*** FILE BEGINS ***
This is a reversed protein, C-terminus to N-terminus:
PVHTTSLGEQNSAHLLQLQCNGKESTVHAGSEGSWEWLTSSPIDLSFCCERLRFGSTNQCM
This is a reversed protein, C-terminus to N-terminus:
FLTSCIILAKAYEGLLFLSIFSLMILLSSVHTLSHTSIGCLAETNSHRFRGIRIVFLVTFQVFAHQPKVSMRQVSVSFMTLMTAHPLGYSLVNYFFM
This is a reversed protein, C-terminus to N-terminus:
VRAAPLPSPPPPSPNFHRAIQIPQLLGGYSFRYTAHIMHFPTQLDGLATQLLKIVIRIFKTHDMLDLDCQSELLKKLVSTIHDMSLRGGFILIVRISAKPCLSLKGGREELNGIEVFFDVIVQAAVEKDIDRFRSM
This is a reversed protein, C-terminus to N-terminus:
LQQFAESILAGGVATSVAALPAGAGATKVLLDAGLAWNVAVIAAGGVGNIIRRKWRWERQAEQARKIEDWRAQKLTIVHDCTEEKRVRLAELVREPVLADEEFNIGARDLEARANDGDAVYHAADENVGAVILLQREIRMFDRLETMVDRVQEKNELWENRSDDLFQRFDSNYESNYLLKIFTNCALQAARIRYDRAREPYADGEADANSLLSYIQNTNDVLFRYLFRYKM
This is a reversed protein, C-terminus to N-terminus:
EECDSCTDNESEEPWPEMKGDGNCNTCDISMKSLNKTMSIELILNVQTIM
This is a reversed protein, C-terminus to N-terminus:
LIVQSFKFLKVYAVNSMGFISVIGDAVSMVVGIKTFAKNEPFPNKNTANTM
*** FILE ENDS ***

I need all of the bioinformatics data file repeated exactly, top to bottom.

This is a reversed protein, C-terminus to N-terminus:
PVHTTSLGEQNSAHLLQLQCNGKESTVHAGSEGSWEWLTSSPIDLSFCCERLRFGSTNQCM
This is a reversed protein, C-terminus to N-terminus:
FLTSCIILAKAYEGLLFLSIFSLMILLSSVHTLSHTSIGCLAETNSHRFRGIRIVFLVTFQVFAHQPKVSMRQVSVSFMTLMTAHPLGYSLVNYFFM
This is a reversed protein, C-terminus to N-terminus:
VRAAPLPSPPPPSPNFHRAIQIPQLLGGYSFRYTAHIMHFPTQLDGLATQLLKIVIRIFKTHDMLDLDCQSELLKKLVSTIHDMSLRGGFILIVRISAKPCLSLKGGREELNGIEVFFDVIVQAAVEKDIDRFRSM
This is a reversed protein, C-terminus to N-terminus:
LQQFAESILAGGVATSVAALPAGAGATKVLLDAGLAWNVAVIAAGGVGNIIRRKWRWERQAEQARKIEDWRAQKLTIVHDCTEEKRVRLAELVREPVLADEEFNIGARDLEARANDGDAVYHAADENVGAVILLQREIRMFDRLETMVDRVQEKNELWENRSDDLFQRFDSNYESNYLLKIFTNCALQAARIRYDRAREPYADGEADANSLLSYIQNTNDVLFRYLFRYKM
This is a reversed protein, C-terminus to N-terminus:
EECDSCTDNESEEPWPEMKGDGNCNTCDISMKSLNKTMSIELILNVQTIM
This is a reversed protein, C-terminus to N-terminus:
LIVQSFKFLKVYAVNSMGFISVIGDAVSMVVGIKTFAKNEPFPNKNTANTM